L. Scott Sussman, MD, a hospitalist at Mt. Ascutney Hospital and Health Center in Windsor, Vt., agrees that bundling likely wouldn’t negatively affect the day-to-day operations of the 25-bed critical-access hospital. Almost all admitted patients have PCPs in the affiliated Mt. Ascutney Physicians Practice, aiding communication during hospitalizations and care transitions. Dr. Sussman thinks bundling fits well with the mission of hospitalists to provide quality care and help smooth their patients’ transition back to community providers. “From the reading that I’ve done on bundling, it does seem to me that if implemented properly, it really could achieve cost savings while maintaining quality care,” he says.
Nevertheless, he has plenty of questions and concerns. Bundling would be more complicated, he concedes, if most admissions were referred from private-practice physicians in the community. And because Mt. Ascutney is a critical-access hospital, patients who develop complications or require a higher level of care are transferred to a tertiary-care facility—in this case, a 22-mile drive over the state line to Dartmouth-Hitchcock Medical Center in Lebanon, N.H. “How would the payment be divided up at that point?” he asks.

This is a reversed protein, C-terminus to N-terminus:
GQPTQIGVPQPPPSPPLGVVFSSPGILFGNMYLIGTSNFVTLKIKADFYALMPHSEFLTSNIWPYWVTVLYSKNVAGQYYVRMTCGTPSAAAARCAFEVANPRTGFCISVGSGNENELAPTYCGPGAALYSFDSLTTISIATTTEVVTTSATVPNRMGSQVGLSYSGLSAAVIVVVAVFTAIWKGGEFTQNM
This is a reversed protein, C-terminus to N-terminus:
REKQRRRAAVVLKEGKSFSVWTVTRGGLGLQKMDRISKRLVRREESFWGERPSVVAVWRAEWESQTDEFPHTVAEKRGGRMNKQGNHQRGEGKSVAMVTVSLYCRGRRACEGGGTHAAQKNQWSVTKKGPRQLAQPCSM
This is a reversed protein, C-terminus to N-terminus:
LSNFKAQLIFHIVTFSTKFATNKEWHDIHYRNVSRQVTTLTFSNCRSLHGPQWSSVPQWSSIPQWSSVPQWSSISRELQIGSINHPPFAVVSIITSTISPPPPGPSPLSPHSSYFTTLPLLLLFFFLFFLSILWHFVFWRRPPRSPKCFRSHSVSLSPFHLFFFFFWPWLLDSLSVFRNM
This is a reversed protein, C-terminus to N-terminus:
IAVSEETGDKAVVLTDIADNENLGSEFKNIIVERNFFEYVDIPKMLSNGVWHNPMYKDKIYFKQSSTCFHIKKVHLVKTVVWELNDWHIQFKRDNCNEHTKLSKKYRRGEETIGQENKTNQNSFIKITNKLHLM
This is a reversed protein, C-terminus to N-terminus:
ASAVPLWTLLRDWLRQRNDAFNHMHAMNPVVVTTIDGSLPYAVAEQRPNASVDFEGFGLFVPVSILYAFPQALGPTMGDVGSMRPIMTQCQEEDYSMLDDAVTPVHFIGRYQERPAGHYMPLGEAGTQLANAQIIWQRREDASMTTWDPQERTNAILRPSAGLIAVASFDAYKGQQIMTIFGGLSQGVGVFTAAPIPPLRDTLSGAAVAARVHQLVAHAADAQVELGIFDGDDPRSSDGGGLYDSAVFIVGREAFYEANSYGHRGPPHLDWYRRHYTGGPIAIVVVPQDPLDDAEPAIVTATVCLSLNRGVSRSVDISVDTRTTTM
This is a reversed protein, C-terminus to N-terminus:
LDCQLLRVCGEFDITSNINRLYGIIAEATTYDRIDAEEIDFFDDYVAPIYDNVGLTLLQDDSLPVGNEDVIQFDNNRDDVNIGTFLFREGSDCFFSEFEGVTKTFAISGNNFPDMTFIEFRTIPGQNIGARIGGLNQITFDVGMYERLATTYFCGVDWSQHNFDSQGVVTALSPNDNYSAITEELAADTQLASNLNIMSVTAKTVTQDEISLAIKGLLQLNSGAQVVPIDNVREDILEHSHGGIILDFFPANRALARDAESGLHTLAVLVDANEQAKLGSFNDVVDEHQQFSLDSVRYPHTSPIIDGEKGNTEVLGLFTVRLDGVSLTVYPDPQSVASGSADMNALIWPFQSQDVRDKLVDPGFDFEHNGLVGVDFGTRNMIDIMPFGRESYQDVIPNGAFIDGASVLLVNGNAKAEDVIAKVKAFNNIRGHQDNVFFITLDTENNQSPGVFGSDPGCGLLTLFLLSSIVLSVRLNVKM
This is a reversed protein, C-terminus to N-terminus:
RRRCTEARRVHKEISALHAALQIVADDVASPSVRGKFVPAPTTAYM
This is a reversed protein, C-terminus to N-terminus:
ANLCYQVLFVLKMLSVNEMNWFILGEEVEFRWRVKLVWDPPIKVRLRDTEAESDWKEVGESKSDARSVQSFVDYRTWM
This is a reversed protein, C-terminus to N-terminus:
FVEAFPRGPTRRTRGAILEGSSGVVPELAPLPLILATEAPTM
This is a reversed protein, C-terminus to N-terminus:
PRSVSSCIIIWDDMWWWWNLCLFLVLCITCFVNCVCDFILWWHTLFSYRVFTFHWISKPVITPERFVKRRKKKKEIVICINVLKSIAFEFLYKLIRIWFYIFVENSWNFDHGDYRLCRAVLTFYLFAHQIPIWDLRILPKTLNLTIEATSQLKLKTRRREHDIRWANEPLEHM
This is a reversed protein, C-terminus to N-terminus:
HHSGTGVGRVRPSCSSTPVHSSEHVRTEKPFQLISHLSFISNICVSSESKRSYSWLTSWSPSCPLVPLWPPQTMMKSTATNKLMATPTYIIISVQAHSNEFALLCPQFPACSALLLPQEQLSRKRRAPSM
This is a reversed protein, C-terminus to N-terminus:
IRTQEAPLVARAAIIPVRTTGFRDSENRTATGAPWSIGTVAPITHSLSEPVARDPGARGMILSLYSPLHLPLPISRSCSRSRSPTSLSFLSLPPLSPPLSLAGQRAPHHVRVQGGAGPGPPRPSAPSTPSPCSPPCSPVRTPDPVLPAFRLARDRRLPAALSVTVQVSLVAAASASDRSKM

To make bundling work, healthcare leaders will clearly need to blaze a trail through uncharted territory.
But if the goal is getting more from the trillions spent annually on healthcare, advocates like Guterman say it provides an important step toward a better-functioning system.
Among hospitalists, at least some observers are betting that bundling will ultimately find its way. “I think bundled payments are here to stay,” Dr. Aguirre says. “I think our goal now is to see how we can modify it or create it so it can have the best impact for us and we can have the best impact for it.” TH
Bryn Nelson is a freelance medical writer based in Seattle.